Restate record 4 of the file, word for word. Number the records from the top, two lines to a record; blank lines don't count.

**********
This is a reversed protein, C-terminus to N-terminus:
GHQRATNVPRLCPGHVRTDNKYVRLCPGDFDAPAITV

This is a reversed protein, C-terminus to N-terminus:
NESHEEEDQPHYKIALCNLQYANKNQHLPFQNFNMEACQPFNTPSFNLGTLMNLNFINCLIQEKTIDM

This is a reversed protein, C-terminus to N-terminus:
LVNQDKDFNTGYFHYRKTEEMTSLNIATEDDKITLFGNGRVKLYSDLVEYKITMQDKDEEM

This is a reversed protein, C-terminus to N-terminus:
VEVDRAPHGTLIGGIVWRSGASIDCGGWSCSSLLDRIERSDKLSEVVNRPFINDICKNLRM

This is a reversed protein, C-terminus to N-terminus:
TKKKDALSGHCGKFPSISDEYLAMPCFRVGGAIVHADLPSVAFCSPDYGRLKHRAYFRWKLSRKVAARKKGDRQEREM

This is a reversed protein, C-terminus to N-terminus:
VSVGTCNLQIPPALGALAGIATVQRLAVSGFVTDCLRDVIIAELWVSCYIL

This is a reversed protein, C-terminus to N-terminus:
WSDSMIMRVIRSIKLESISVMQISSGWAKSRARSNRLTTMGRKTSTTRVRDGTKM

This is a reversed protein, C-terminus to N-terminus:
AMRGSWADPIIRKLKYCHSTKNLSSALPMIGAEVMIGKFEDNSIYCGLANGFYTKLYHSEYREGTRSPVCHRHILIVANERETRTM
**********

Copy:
This is a reversed protein, C-terminus to N-terminus:
VEVDRAPHGTLIGGIVWRSGASIDCGGWSCSSLLDRIERSDKLSEVVNRPFINDICKNLRM